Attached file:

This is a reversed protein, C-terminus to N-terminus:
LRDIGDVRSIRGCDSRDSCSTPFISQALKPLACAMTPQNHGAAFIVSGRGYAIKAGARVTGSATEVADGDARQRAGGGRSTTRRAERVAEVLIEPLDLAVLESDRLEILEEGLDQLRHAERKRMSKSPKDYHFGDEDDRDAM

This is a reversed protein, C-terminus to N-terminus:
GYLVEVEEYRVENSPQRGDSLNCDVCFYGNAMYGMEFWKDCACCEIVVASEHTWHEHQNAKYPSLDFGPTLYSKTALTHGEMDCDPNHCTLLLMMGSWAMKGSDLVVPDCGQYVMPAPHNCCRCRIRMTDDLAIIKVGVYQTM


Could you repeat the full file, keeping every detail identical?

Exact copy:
This is a reversed protein, C-terminus to N-terminus:
LRDIGDVRSIRGCDSRDSCSTPFISQALKPLACAMTPQNHGAAFIVSGRGYAIKAGARVTGSATEVADGDARQRAGGGRSTTRRAERVAEVLIEPLDLAVLESDRLEILEEGLDQLRHAERKRMSKSPKDYHFGDEDDRDAM

This is a reversed protein, C-terminus to N-terminus:
GYLVEVEEYRVENSPQRGDSLNCDVCFYGNAMYGMEFWKDCACCEIVVASEHTWHEHQNAKYPSLDFGPTLYSKTALTHGEMDCDPNHCTLLLMMGSWAMKGSDLVVPDCGQYVMPAPHNCCRCRIRMTDDLAIIKVGVYQTM